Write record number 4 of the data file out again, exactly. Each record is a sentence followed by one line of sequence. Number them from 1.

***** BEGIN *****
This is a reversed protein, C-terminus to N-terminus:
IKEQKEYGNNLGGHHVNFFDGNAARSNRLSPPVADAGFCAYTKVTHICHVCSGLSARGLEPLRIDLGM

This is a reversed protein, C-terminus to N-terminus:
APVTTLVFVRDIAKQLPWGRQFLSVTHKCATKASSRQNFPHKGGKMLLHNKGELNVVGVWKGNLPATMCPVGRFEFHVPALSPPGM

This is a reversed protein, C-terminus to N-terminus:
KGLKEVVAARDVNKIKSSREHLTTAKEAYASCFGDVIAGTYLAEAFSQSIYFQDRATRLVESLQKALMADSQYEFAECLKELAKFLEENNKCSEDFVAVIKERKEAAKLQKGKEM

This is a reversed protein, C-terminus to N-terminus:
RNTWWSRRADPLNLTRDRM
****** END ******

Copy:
This is a reversed protein, C-terminus to N-terminus:
RNTWWSRRADPLNLTRDRM